The Lightweight Visual Studio 2017 Installer
⏱This post was updated on 3/7/2017 for the Visual Studio 2017 release.
As many of you may have already seen, we have introduced a streamlined Visual Studio Installer for Visual Studio 2017 to give you more control of what you install. What began as the separation of the C++ tools for Visual Studio 2015 has now become a workload-based installation experience where you can select the tools you need and nothing more.
We have now provided the ability to install only the exact tools you need for your code. Don’t need C#/VB or Blend? Now you do not need to install it! This will help to greatly reduce installation times as there are gigabytes of features included in the full Visual Studio that may not be of interest to the majority of C++ . We have defined five C++ workloads that we will explore in this blog post: Desktop, Linux, Mobile, Game, and Universal Windows development.
Using the New Installer
Visual Studio now uses a small standalone application called the Microsoft Visual Studio Installer that manages all installations of Visual Studio 2017. This application will allow you to select a product, like “Visual Studio Enterprise 2017,” and customize its installation options.
At the base of the Visual Studio 2017 product is what is called the Core Editor, which includes syntax-aware coding, source code control, and work item management. The core editor is always installed no matter how you customize your Visual Studio 2017 install.
In order to get more specific functionality, you should select and install at least one workload on top of the core editor. For example, in the screenshot below, the C++ Desktop development workload is selected on the left side and the corresponding options are shown on the right. Hovering over an option will give you the detailed description of what the component installs.
For each workload there are required components that are always selected, and optional components that can be opted into. The recommended selections are the set of tools that will meet the majority of developers needs for the workload.
C++ Workloads in Visual Studio 2017
We have introduced five workloads for different C++ development scenarios, whether you are targeting Windows Desktop, Windows Store, or a non-Microsoft platform like Android or Linux. We also have a game development workload that allows building games with different technologies such as DirectX, Unreal Engine, or Cocos2d engine.
Windows Desktop Development with C++
This workload provides the tools needed for building and debugging Win32-based desktop applications. Be default, we include the compilers and libraries for targeting x86 and x64 versions of Windows.
A new part of the Visual Studio 2017 experience is that “C++/CLI Support” is now an optional component since this requires installing the .NET framework and targeting pack. Doing so greatly reduces the default installation size to support purely native development In the future, we plan to allow a more granular break down the tools by having options both x86 and x64 targets. The We are also working with Windows team to refactor the Windows 10 SDK to allow a more granular installation by target architecture.. Libraries and the Windows SDK account for the vast majority of our installation footprint, so making these optimizations is a top priority for us.
Mobile Development with C++
The C++ mobile development workload is based on the experience we have already shipped with Visual Studio 2015 Update 3 and includes the tools needed to target Android and iOS. The options can be customized to add the desired Android SDK versions. Note that third-party installation components link their license terms directly beneath the component.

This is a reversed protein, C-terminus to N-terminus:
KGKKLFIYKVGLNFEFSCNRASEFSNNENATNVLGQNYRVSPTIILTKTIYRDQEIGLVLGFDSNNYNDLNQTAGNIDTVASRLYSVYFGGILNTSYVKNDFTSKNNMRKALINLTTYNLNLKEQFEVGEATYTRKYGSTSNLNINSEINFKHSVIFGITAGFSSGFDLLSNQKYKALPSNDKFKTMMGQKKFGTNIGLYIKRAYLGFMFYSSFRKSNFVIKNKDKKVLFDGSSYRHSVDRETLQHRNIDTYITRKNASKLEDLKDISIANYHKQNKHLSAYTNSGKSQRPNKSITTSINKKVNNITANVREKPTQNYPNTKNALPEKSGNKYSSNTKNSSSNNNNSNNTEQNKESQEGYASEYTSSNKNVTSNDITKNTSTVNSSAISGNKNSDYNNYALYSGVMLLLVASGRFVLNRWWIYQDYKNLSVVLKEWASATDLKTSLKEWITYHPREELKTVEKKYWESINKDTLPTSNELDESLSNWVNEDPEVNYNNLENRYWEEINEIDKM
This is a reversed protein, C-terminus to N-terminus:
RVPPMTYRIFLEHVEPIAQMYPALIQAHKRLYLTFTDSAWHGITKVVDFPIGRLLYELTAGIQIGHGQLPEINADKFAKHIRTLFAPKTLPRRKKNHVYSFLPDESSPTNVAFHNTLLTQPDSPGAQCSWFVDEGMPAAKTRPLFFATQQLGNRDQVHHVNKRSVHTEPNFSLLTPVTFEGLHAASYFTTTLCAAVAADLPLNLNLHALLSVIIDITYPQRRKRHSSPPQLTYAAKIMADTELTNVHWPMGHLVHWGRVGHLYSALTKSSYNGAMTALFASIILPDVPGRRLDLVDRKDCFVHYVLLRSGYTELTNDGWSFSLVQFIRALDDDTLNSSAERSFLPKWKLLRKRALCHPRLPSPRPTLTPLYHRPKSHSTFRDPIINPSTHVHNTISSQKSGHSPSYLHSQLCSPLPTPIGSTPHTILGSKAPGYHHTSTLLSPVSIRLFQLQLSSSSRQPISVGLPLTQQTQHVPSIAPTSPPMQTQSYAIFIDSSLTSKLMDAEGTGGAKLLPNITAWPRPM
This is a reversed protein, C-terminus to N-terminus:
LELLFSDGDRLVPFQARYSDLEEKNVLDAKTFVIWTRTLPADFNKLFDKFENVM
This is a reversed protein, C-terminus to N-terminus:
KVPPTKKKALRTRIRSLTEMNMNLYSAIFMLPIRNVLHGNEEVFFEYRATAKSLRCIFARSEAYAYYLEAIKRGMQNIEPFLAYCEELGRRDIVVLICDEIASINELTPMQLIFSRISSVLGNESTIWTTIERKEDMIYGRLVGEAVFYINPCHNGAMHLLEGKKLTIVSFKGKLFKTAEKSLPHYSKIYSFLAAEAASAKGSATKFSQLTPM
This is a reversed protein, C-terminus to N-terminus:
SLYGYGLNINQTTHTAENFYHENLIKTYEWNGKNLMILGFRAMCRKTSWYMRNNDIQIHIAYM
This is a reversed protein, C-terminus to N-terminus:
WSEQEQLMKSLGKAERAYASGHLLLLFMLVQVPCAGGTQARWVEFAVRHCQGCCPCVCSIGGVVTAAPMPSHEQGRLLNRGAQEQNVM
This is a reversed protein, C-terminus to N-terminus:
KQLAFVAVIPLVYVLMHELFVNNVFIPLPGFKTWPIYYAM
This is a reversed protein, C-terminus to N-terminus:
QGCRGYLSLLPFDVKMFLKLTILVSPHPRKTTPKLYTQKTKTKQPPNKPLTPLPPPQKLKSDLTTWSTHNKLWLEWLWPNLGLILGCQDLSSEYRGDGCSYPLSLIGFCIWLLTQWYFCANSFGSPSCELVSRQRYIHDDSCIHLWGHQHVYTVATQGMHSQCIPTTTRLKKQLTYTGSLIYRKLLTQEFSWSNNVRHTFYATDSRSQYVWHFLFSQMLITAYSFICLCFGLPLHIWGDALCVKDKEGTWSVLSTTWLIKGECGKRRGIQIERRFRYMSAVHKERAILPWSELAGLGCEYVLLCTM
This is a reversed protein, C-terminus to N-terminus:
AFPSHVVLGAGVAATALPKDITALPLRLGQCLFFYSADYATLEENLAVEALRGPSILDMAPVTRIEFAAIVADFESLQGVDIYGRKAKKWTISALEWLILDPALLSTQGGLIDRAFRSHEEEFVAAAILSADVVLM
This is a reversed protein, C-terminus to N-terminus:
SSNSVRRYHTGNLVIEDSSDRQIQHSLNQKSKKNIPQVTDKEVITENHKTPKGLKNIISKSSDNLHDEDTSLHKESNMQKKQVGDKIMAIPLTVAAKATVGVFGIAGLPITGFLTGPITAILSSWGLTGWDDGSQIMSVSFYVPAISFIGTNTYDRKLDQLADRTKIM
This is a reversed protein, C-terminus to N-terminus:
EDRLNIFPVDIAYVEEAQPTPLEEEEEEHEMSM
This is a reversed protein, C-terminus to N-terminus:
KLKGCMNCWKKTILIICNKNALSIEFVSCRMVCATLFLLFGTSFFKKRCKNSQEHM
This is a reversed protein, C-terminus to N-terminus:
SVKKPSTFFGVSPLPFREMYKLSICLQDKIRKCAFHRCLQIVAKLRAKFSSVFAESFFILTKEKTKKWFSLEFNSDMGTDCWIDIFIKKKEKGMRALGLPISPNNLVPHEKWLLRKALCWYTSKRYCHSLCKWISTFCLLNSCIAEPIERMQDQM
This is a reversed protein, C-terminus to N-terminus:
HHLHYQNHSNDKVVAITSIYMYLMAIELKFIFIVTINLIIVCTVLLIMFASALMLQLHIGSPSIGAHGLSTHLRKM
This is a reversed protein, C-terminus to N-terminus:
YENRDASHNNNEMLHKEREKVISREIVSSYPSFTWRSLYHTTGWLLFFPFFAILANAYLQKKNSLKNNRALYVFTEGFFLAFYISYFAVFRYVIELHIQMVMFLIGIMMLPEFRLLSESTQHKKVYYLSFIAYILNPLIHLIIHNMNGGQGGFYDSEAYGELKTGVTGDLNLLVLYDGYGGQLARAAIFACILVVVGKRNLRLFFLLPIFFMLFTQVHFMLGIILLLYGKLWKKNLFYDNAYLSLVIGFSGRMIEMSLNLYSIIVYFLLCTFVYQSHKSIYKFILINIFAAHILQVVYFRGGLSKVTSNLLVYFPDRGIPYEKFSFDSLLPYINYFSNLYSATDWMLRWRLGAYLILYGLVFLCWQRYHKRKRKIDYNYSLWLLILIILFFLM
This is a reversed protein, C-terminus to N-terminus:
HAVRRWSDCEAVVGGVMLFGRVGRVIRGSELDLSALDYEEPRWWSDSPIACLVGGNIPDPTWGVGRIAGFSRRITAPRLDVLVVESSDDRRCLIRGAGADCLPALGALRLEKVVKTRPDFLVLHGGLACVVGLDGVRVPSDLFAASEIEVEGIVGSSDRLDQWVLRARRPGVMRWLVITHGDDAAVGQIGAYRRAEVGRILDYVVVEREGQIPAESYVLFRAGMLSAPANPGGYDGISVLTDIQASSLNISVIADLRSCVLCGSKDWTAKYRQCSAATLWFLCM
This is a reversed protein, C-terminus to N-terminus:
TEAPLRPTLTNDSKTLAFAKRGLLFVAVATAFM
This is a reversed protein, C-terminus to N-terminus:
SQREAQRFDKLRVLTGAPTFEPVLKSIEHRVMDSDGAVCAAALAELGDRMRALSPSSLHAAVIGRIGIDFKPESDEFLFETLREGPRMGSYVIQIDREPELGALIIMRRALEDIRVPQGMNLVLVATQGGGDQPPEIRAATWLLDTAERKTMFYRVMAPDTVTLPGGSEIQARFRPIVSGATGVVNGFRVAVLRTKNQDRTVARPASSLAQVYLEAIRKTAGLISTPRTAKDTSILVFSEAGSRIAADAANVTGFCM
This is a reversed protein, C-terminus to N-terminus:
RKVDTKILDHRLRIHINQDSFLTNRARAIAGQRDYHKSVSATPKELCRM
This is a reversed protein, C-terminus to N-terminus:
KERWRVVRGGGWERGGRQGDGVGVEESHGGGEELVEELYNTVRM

For more information on creating Android or iOS mobile application in Visual Studio, consult these resources:
Create an Android Native Activity App
Build an OpenGL ES Application on Android and iOS
Linux Development with C++
What we have previously shipped as a Visual Studio extension is now available directly in the product. All of the necessary tools for developing and debugging for Linux are included in the default selections for the workload. Check out this blog post on Visual C++ for Linux Development for more information.
Game Development with C++
This workload enables you to quickly get started building games in C++ with Visual Studio. By installing the workload with its default options, you can start writing games in DirectX right away with full editing, debugging, and graphics diagnostics support. If you are looking into using one of the popular C++ game engines, Unreal Engine or Cocos2d, to build games, select the checkboxes in the Optional component list and let the VS installer get the right engines for you automatically.
Universal Windows Platform Development
While the Universal Windows workload not specific to just C++, this workload provides all of the installation options for development of Windows Universal apps. We have added C++ support as an optional component to this workload since C++ libraries are a significant part of the total install size. Adding support for C++ projects in this workload simply requires selecting the “C++ UWP support” component in the workload customization area (shown below) which is not selected by default:
Installing Individual Components
Besides installing an entire workload, you also have the option to install individual components in Visual Studio 2017. Whether you want to add a couple extra things to your workload or just install a single component, the individual components section provides a more granular list for making these selections:
We would love to hear your feedback on the new installation experience and make it even better for future releases by giving you more control over your Visual Studio installation. Give the new version a try and share please share your feedback. Thanks!
Locating Visual C++ tools in Visual Studio 2017